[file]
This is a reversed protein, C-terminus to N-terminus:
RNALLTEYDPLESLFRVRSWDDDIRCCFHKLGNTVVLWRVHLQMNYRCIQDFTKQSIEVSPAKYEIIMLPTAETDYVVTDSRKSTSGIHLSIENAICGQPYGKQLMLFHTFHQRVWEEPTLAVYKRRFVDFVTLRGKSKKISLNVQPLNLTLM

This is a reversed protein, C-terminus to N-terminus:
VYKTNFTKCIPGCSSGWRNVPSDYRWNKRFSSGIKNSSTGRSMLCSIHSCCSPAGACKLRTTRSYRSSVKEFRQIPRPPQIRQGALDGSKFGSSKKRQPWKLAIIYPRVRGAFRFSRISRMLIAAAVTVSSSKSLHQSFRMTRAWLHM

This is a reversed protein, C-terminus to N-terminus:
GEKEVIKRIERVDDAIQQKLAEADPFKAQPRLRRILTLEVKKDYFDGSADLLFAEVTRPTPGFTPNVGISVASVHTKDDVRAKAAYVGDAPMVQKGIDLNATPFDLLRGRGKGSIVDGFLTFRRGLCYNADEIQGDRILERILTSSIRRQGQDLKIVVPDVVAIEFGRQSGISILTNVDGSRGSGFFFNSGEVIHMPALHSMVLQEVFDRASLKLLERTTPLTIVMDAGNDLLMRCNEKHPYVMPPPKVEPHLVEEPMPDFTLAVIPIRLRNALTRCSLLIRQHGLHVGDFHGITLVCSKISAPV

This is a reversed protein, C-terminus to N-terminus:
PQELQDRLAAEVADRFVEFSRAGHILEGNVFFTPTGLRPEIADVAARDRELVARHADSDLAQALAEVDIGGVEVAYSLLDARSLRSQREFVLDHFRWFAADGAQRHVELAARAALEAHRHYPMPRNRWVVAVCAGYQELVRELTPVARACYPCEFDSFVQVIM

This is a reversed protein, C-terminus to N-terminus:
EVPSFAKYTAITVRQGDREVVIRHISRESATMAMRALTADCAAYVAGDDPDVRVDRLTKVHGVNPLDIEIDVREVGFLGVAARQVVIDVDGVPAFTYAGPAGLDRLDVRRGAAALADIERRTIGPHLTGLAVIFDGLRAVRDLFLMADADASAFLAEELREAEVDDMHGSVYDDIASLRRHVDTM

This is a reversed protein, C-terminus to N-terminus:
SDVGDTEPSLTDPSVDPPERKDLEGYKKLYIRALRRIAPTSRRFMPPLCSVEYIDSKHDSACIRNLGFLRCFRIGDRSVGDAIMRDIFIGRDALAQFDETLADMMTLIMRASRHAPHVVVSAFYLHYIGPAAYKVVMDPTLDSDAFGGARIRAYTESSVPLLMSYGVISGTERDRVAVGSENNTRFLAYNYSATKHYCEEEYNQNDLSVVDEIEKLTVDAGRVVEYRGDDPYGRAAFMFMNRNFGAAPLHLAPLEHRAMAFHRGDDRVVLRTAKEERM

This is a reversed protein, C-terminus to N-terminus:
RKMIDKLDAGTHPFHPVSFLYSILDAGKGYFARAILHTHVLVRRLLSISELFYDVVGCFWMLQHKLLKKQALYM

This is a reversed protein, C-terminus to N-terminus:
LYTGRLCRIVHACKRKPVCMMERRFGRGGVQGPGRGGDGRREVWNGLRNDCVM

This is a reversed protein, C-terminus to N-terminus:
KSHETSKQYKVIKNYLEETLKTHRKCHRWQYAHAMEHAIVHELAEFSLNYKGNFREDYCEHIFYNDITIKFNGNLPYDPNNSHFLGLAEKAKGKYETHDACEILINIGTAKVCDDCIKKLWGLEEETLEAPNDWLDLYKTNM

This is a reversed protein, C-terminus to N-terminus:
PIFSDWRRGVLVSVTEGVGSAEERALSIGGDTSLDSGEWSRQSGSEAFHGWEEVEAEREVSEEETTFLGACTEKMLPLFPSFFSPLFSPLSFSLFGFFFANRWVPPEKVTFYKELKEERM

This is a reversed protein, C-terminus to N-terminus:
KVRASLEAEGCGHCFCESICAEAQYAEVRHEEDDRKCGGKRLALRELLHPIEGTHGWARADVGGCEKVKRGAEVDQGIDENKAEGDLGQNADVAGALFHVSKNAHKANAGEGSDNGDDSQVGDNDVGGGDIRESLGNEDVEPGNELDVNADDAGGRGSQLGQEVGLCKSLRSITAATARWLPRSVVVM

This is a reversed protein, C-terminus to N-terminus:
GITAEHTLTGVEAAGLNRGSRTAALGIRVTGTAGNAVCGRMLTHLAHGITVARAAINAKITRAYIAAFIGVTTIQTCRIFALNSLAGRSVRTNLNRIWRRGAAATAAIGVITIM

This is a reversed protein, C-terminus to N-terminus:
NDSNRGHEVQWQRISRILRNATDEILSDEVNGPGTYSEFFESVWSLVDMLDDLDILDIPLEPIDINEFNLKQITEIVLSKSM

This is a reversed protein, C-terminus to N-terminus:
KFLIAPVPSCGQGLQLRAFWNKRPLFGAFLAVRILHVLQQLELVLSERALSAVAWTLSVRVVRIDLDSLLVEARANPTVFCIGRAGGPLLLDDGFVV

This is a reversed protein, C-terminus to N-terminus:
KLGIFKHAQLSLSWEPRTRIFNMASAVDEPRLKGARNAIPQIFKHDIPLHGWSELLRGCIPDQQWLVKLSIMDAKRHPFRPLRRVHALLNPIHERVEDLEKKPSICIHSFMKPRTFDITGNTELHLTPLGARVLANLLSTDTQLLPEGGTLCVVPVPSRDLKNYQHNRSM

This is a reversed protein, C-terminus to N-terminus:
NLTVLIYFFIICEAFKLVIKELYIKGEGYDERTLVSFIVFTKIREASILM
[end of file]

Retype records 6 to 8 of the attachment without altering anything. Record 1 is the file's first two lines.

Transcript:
This is a reversed protein, C-terminus to N-terminus:
SDVGDTEPSLTDPSVDPPERKDLEGYKKLYIRALRRIAPTSRRFMPPLCSVEYIDSKHDSACIRNLGFLRCFRIGDRSVGDAIMRDIFIGRDALAQFDETLADMMTLIMRASRHAPHVVVSAFYLHYIGPAAYKVVMDPTLDSDAFGGARIRAYTESSVPLLMSYGVISGTERDRVAVGSENNTRFLAYNYSATKHYCEEEYNQNDLSVVDEIEKLTVDAGRVVEYRGDDPYGRAAFMFMNRNFGAAPLHLAPLEHRAMAFHRGDDRVVLRTAKEERM

This is a reversed protein, C-terminus to N-terminus:
RKMIDKLDAGTHPFHPVSFLYSILDAGKGYFARAILHTHVLVRRLLSISELFYDVVGCFWMLQHKLLKKQALYM

This is a reversed protein, C-terminus to N-terminus:
LYTGRLCRIVHACKRKPVCMMERRFGRGGVQGPGRGGDGRREVWNGLRNDCVM